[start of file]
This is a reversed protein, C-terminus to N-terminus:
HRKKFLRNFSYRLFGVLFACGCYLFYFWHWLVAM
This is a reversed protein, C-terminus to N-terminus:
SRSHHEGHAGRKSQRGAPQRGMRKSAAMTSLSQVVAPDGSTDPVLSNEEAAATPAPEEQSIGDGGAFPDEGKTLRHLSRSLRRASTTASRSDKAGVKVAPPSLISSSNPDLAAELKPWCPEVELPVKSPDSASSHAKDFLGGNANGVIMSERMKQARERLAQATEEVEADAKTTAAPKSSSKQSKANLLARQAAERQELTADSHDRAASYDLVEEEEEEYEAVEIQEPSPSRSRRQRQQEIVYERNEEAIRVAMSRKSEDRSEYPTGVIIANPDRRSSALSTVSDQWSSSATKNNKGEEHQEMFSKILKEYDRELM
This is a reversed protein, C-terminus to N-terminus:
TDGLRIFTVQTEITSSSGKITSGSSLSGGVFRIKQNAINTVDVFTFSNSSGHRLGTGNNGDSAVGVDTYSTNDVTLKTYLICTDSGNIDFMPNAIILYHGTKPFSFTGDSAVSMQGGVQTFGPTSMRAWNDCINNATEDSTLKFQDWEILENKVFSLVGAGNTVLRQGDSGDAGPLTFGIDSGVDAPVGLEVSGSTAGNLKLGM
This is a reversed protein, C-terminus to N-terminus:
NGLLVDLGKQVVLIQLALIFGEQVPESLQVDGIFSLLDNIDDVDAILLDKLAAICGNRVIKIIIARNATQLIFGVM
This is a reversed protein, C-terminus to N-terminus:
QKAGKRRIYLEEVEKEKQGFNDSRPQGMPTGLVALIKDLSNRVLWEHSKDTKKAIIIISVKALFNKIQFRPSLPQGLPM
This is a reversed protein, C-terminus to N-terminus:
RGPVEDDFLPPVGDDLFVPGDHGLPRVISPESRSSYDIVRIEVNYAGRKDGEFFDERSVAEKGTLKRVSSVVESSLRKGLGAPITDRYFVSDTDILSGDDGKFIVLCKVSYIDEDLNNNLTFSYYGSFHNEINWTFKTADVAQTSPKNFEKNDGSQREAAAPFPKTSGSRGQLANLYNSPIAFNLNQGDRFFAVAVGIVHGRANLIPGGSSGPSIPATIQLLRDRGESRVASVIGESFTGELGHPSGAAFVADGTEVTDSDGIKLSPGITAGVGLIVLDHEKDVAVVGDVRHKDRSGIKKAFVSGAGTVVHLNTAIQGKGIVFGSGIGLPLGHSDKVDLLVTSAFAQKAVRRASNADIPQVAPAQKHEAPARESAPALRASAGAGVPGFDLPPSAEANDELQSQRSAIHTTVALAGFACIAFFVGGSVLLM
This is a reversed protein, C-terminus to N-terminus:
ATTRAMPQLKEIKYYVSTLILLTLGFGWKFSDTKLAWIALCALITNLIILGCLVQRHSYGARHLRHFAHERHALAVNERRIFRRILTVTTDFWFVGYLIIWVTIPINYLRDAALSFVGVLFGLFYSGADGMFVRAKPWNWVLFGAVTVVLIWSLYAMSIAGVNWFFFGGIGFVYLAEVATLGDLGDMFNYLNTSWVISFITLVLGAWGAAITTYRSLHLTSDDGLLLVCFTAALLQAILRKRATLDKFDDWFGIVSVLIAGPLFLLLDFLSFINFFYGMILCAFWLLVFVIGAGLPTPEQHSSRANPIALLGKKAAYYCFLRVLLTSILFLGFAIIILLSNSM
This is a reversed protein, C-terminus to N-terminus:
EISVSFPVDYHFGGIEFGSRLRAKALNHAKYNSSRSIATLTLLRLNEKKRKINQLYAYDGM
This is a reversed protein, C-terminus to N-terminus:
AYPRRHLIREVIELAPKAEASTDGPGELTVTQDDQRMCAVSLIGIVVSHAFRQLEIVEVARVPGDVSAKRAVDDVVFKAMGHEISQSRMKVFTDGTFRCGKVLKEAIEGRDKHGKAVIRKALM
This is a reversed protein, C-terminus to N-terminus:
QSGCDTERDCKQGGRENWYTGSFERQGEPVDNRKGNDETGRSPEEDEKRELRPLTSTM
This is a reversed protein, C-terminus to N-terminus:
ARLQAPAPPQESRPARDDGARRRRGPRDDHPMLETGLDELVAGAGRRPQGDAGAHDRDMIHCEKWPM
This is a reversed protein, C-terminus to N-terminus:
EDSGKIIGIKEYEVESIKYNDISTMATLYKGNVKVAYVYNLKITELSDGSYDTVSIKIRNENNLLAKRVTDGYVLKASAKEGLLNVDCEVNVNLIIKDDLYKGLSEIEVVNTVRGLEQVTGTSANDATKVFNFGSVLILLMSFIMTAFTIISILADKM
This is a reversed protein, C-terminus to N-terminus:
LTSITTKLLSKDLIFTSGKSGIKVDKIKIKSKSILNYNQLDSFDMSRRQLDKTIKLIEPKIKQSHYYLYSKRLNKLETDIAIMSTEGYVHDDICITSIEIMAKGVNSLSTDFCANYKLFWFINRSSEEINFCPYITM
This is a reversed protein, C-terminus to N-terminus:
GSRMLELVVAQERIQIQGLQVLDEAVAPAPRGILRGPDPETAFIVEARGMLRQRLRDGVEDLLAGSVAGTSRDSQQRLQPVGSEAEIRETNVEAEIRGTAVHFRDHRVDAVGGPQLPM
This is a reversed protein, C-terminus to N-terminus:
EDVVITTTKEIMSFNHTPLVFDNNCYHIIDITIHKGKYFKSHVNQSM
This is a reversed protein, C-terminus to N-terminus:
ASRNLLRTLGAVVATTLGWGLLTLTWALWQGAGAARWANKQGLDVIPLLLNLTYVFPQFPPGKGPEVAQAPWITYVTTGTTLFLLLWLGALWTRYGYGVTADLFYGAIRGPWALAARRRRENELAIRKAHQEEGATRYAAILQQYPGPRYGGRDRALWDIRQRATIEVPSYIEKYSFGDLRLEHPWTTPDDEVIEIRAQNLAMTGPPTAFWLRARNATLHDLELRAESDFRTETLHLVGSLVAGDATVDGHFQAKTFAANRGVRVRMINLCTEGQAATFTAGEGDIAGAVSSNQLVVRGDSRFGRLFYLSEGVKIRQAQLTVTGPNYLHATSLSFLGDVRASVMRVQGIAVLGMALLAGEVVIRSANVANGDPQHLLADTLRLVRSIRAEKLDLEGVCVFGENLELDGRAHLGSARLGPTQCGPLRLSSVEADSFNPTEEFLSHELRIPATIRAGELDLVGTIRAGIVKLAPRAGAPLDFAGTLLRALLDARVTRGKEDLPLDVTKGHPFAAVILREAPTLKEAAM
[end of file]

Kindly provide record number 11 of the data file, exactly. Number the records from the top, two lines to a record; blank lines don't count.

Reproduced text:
This is a reversed protein, C-terminus to N-terminus:
ARLQAPAPPQESRPARDDGARRRRGPRDDHPMLETGLDELVAGAGRRPQGDAGAHDRDMIHCEKWPM